Honey Almond Granola

I’m three years deep into blogging and only have two granola recipes to show for it. I could say it’s because granola is so, well, granola. I might push local/organic foods on occasion, but I probably don’t qualify as granola. Or do I?

Let’s examine the facts: for one, my car is not a hybrid. I’ve been walking the dog in Chaco’s lately (I have the tan lines to prove it), but I wear knee-high leather boots all winter long. I don’t eat meat… unless there’s bacon on the table. And I think natural deodorant is worthless.

granola ingredients

Not that there’s anything wrong with being granola. Or eating granola. Granola is good. It makes plain yogurt so much more interesting, especially when topped off with fresh fruit. I actually resisted making my own granola for a long time because I am powerless in the face of ready-made snacks, like chips and granola. They call my name from the cabinet and insist that I eat a handful every time I see the bag. That is why there are only two granola recipes on this blog. I’ve found that if I make my own granola, though, I want to make it last for a while. I also keep the bag in the freezer, which seems to dampen the granola’s power over me.

dried blenheim apricots and tart dried cherries

This granola recipe is a simple one: honey-sweetened oats with a hint of spice and warm coconut flavor. I adapted it from my gingerbread granola. It’s a good base recipe to play around with—I’ve added substitution suggestions in the recipe below. The granola browns more quickly when I make it with honey rather than maple syrup, which is typical of honey-sweetened baked treats, so keep an eye on it during the last few minutes of baking.

how to make granola
homemade honey almond granola
Honey almond granola recipe

Honey Almond Granola

Course: Recipes


Prep time


Cooking time





A simple recipe for granola made with honey, almonds, coconut oil and spices. This granola is great for breakfast or a snack. Recipe yields 8 to 9 cups of granola.


  • 4 cups old-fashioned rolled oats (use certified gluten-free oats for gluten-free granola)

  • 1 ½ cups raw slivered almonds (or other nuts*)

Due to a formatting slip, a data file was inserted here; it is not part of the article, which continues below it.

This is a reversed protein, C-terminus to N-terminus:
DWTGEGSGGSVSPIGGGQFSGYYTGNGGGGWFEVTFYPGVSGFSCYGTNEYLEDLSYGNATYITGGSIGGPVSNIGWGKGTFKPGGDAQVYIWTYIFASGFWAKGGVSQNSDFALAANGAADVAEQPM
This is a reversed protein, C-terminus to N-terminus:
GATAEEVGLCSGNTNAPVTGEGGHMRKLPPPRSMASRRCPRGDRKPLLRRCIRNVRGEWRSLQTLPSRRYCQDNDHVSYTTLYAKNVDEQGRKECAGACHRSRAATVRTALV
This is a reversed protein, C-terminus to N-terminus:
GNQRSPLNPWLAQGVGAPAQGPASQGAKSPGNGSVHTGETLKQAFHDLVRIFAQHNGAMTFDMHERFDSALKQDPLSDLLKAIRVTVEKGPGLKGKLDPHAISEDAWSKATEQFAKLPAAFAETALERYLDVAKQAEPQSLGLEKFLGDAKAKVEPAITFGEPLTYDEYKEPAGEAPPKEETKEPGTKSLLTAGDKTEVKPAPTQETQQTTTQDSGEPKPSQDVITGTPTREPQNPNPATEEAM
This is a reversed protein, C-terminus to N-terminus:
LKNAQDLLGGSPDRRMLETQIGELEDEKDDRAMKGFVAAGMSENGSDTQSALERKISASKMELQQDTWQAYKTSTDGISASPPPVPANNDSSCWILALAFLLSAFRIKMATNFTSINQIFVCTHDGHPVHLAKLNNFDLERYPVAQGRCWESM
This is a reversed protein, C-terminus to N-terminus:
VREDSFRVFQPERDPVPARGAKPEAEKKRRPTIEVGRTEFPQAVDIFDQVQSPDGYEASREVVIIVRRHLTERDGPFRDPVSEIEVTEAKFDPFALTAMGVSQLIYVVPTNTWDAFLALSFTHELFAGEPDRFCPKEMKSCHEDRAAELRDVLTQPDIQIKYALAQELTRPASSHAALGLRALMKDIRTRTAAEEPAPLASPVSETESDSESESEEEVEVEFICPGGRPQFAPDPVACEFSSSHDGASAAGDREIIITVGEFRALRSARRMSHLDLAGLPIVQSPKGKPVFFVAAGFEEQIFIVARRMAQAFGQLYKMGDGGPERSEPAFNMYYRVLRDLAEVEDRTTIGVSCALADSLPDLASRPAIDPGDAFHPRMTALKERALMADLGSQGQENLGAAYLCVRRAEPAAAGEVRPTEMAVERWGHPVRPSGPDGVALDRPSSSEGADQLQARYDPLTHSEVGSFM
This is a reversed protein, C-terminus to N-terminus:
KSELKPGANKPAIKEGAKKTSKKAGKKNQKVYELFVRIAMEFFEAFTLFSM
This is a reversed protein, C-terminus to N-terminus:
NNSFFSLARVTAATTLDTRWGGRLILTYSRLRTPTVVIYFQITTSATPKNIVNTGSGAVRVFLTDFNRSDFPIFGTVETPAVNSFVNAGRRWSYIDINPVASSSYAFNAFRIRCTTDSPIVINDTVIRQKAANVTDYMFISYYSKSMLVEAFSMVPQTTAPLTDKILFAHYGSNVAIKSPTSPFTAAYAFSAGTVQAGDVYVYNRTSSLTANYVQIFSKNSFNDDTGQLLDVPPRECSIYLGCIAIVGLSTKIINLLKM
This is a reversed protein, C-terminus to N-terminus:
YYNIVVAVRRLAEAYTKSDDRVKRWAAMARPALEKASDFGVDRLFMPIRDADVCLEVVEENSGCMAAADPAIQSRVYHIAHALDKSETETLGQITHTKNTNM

• 1 teaspoon fine-grain sea salt (if you’re using standard table salt, scale back to ¾ teaspoon)

  • ¼ teaspoon cinnamon

  • ¼ teaspoon ground ginger

  • ½ cup melted coconut oil or olive oil

  • ½ cup + 1 tablespoon honey or maple syrup

  • ¾ teaspoon vanilla

  • ½ cup chopped dried apricots (preferably the Blenheim variety)

  • ¼ cup chopped dried cherries, cranberries, raisins or currants


  • Preheat the oven to 350 degrees Fahrenheit and line a half-sheet pan with parchment paper. In a large mixing bowl, combine the oats, nuts, salt, cinnamon and ground ginger. Stir thoroughly to combine.
  • Stir in the oil, honey and vanilla. Turn the granola out onto your prepared pan and use a large spoon to spread it in an even layer. Bake for 22 to 26 minutes, stirring halfway. The granola should be turning lightly golden (keep an eye on it as honey tends to brown). The granola will crisp up as it cools.
  • Let the granola cool before stirring in the chopped fruit. Store the granola in an airtight container at room temperature for 1 to 2 weeks, or keep it in the freezer for longer shelf life.


  • *PREPARATION TIPS: If you are using large, whole nuts (pecans, walnuts, etc.) follow instructions as directed. If you are using small nuts or seeds (sunflower seeds, pepitas, etc.), wait to stir them into the granola until you remove it from the oven halfway through cooking.
  • MAKE IT VEGAN: Instead of honey, use maple syrup as your sweetener.

This recipe was created by cookieandkate read the full article here 

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